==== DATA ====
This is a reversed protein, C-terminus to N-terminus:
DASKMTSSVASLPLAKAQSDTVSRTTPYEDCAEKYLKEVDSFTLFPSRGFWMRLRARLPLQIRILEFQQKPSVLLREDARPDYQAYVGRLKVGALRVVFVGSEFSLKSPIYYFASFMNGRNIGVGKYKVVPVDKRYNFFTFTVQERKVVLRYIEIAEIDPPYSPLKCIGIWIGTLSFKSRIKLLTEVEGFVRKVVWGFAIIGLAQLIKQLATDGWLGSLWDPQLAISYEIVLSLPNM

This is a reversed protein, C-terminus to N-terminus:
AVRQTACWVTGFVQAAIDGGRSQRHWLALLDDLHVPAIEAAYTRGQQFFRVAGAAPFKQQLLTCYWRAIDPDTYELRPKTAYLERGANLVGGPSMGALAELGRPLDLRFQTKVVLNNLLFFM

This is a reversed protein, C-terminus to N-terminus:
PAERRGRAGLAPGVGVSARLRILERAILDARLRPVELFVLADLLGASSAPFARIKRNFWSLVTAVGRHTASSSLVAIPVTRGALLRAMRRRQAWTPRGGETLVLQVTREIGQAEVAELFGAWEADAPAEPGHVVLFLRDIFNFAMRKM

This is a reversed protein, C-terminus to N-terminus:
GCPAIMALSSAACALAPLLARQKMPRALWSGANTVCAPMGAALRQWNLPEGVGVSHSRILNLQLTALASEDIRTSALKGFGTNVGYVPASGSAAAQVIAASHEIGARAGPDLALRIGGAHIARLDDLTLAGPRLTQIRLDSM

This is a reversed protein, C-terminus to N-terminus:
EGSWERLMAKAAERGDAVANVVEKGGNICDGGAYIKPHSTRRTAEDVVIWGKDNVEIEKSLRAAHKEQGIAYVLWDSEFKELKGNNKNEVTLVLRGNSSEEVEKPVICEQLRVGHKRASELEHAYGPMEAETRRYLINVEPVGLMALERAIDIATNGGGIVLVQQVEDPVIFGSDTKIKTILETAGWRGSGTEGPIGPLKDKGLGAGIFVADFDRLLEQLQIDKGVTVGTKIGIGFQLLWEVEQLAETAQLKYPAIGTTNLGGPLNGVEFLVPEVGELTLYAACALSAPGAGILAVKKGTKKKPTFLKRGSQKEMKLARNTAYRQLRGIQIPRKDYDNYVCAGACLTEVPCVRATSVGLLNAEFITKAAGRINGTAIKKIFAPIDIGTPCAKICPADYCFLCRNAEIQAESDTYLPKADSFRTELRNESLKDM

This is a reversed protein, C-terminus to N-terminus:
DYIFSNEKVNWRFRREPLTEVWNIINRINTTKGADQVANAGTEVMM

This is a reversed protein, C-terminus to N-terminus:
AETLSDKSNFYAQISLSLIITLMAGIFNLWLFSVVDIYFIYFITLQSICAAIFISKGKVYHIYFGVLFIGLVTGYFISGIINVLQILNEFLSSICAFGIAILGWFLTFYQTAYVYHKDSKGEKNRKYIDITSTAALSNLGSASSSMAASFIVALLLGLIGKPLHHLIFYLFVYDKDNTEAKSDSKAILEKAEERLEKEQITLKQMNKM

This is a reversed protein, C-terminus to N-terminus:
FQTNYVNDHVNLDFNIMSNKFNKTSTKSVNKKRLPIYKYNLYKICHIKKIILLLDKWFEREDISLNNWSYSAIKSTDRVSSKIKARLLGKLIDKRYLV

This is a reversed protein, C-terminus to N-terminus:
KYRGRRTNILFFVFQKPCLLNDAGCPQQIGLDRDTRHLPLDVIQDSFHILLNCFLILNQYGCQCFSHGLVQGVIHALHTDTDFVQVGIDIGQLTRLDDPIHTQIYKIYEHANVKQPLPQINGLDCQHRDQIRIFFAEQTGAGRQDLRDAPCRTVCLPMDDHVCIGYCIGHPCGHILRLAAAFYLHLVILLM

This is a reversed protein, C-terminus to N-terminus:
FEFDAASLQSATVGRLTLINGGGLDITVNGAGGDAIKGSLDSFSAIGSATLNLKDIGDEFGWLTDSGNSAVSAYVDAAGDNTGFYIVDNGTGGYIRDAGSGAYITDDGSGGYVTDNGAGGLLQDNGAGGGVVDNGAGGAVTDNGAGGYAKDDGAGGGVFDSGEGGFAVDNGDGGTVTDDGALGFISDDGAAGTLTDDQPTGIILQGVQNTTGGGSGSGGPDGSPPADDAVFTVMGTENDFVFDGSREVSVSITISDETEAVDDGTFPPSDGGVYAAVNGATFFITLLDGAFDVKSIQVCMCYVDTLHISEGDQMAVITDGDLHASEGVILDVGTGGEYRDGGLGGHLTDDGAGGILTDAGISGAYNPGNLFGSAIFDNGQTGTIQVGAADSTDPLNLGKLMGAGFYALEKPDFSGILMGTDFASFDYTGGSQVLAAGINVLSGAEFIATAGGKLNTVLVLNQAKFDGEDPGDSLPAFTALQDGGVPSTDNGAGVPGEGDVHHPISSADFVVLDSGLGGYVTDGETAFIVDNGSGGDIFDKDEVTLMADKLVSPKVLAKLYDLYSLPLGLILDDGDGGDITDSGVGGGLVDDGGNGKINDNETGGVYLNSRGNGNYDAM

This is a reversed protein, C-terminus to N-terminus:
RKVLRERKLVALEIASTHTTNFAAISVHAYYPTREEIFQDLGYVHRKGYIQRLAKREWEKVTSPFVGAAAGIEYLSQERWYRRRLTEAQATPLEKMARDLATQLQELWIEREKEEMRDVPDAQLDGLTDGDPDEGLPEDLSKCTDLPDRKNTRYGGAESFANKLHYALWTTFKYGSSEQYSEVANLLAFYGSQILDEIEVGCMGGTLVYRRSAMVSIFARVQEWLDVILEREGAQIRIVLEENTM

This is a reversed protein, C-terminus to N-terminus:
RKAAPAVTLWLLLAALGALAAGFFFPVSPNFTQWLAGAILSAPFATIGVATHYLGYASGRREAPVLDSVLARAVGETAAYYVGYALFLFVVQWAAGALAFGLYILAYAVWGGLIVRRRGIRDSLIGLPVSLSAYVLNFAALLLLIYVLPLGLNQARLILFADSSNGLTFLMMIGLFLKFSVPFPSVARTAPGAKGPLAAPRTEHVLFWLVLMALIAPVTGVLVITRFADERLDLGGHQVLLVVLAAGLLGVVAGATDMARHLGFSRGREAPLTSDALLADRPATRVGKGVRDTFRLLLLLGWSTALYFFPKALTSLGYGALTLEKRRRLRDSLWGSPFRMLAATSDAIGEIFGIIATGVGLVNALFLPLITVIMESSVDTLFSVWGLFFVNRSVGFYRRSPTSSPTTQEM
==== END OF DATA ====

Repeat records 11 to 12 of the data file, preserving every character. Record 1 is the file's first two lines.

This is a reversed protein, C-terminus to N-terminus:
RKVLRERKLVALEIASTHTTNFAAISVHAYYPTREEIFQDLGYVHRKGYIQRLAKREWEKVTSPFVGAAAGIEYLSQERWYRRRLTEAQATPLEKMARDLATQLQELWIEREKEEMRDVPDAQLDGLTDGDPDEGLPEDLSKCTDLPDRKNTRYGGAESFANKLHYALWTTFKYGSSEQYSEVANLLAFYGSQILDEIEVGCMGGTLVYRRSAMVSIFARVQEWLDVILEREGAQIRIVLEENTM

This is a reversed protein, C-terminus to N-terminus:
RKAAPAVTLWLLLAALGALAAGFFFPVSPNFTQWLAGAILSAPFATIGVATHYLGYASGRREAPVLDSVLARAVGETAAYYVGYALFLFVVQWAAGALAFGLYILAYAVWGGLIVRRRGIRDSLIGLPVSLSAYVLNFAALLLLIYVLPLGLNQARLILFADSSNGLTFLMMIGLFLKFSVPFPSVARTAPGAKGPLAAPRTEHVLFWLVLMALIAPVTGVLVITRFADERLDLGGHQVLLVVLAAGLLGVVAGATDMARHLGFSRGREAPLTSDALLADRPATRVGKGVRDTFRLLLLLGWSTALYFFPKALTSLGYGALTLEKRRRLRDSLWGSPFRMLAATSDAIGEIFGIIATGVGLVNALFLPLITVIMESSVDTLFSVWGLFFVNRSVGFYRRSPTSSPTTQEM